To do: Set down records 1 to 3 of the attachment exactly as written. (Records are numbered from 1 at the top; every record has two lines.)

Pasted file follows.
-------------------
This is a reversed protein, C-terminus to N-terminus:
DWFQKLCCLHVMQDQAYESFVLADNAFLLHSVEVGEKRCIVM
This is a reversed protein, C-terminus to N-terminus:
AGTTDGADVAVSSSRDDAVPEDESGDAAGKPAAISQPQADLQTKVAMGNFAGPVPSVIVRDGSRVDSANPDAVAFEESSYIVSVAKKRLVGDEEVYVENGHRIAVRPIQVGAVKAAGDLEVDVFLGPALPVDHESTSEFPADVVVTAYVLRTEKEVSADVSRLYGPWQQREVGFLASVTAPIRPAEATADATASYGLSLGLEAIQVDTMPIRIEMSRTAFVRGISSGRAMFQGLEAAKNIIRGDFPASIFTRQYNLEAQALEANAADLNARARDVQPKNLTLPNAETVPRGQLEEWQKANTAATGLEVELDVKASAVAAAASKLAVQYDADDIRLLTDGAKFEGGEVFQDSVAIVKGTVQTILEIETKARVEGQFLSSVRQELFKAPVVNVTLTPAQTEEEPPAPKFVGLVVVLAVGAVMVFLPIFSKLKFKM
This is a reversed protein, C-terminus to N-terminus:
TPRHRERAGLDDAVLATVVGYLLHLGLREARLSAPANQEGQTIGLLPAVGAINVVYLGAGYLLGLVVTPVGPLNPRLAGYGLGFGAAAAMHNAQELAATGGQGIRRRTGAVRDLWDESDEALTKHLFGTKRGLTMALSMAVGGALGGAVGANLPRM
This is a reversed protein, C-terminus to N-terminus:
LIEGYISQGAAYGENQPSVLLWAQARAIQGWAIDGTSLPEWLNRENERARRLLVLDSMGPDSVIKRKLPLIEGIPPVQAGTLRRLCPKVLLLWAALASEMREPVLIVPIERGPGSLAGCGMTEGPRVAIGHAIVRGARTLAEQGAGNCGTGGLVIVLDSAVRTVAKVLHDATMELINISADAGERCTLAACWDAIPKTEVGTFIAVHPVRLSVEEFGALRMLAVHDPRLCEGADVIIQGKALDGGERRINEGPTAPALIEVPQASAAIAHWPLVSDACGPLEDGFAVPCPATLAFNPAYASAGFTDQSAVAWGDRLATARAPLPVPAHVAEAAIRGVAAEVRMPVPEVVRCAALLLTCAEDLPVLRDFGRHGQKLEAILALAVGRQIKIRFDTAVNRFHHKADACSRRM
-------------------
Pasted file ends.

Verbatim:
This is a reversed protein, C-terminus to N-terminus:
DWFQKLCCLHVMQDQAYESFVLADNAFLLHSVEVGEKRCIVM
This is a reversed protein, C-terminus to N-terminus:
AGTTDGADVAVSSSRDDAVPEDESGDAAGKPAAISQPQADLQTKVAMGNFAGPVPSVIVRDGSRVDSANPDAVAFEESSYIVSVAKKRLVGDEEVYVENGHRIAVRPIQVGAVKAAGDLEVDVFLGPALPVDHESTSEFPADVVVTAYVLRTEKEVSADVSRLYGPWQQREVGFLASVTAPIRPAEATADATASYGLSLGLEAIQVDTMPIRIEMSRTAFVRGISSGRAMFQGLEAAKNIIRGDFPASIFTRQYNLEAQALEANAADLNARARDVQPKNLTLPNAETVPRGQLEEWQKANTAATGLEVELDVKASAVAAAASKLAVQYDADDIRLLTDGAKFEGGEVFQDSVAIVKGTVQTILEIETKARVEGQFLSSVRQELFKAPVVNVTLTPAQTEEEPPAPKFVGLVVVLAVGAVMVFLPIFSKLKFKM
This is a reversed protein, C-terminus to N-terminus:
TPRHRERAGLDDAVLATVVGYLLHLGLREARLSAPANQEGQTIGLLPAVGAINVVYLGAGYLLGLVVTPVGPLNPRLAGYGLGFGAAAAMHNAQELAATGGQGIRRRTGAVRDLWDESDEALTKHLFGTKRGLTMALSMAVGGALGGAVGANLPRM